THE case of the “whistleblower” Edward Snowden looks set to have far-reaching consequences that could hit the operations of global corporate giants like Facebook and Google and any other company that transfers data outside the European Union.
The EU has the strictest data protection laws in the world and they forbid digital information transfer to countries that do not meet the “adequacy” standards. Very few countries do meet the EU standards, including, perhaps surprisingly, the United States.
Multi-nationals like Google and Facebook have been using a framework called Safe Harbor as a mechanism for facilitating and safeguarding trans-Atlantic data sharing.
However, the European Commissioner for this digital data, Viviane Reding, has recently expressed concern about Safe Harbor, stating that it “might not be so safe after all”. She also added that it “could be a loophole”.
Safe Harbor is supervised by the US Federal Trade Commission and American companies self certify that they meet certain privacy requirements set out in the framework.
This alleviates the need for obtaining individual consent and establishing complex rules for cross-border data transfers.
The comments from Ms Reding suggest that Safe Harbor could be about to hit the rocks. Her office is reviewing the framework and will publish its recommendations later this year.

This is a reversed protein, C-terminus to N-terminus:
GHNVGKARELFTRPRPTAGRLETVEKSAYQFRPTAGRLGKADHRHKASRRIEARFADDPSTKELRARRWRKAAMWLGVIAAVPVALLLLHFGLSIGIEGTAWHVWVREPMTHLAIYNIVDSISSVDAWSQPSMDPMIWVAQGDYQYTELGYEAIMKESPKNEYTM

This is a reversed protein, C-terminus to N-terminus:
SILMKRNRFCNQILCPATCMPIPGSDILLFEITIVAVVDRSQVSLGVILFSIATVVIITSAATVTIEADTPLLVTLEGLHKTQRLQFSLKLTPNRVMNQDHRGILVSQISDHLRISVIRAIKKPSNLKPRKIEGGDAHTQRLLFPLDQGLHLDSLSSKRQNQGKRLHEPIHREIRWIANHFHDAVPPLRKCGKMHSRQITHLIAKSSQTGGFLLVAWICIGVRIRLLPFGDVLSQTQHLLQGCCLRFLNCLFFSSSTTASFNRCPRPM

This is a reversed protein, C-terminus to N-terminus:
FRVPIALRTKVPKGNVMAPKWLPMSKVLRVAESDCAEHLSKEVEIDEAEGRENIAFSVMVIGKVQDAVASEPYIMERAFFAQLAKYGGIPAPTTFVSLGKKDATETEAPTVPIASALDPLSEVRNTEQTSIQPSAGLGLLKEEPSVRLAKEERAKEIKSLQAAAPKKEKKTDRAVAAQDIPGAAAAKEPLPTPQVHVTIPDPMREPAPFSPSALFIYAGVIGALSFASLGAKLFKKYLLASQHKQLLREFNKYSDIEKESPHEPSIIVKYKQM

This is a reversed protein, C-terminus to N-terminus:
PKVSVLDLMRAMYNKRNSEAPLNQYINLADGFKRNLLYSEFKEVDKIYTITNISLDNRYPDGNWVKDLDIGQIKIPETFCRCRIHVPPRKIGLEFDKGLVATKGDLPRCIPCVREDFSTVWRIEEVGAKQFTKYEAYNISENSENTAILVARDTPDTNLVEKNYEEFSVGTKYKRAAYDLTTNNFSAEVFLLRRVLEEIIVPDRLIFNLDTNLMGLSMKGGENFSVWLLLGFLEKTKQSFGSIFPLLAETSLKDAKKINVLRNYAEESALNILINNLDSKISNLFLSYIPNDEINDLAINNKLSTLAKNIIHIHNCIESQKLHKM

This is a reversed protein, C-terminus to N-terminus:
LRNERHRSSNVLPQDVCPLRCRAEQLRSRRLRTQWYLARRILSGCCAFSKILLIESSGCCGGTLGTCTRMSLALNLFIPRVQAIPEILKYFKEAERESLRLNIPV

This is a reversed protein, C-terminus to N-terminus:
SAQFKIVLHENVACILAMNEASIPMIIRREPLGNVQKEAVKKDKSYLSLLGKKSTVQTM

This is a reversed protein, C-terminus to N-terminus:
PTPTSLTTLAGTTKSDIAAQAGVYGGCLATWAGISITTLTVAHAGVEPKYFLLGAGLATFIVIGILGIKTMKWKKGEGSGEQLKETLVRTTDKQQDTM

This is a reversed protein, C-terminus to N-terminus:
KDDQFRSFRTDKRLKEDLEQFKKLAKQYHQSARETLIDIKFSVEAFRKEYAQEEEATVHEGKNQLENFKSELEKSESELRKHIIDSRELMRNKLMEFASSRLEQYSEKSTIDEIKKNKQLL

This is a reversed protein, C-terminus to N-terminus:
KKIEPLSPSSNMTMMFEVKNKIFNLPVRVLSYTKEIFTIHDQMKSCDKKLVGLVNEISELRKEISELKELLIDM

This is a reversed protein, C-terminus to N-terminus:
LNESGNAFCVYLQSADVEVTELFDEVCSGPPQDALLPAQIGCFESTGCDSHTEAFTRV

Combined with proposed new tighter EU data protection regulations, this would mean the end of a provision that the likes of Facebook and Google have relied on for years.
President Obama and others continue to say that eliminating or eroding Safe Harbor could compromise the internet economy, which suggest that the US is unlikely to bring its data protections laws into line with the EU.
They seem to be ignoring the fact that Snowden’s revelations have seriously undermined these arguments.
The fallout within the EU will almost certainly mean stricter controls and more and bigger fines for breaches.
• Val Surgenor is a partner in Intellectual Property and IT with the law firm MacRoberts.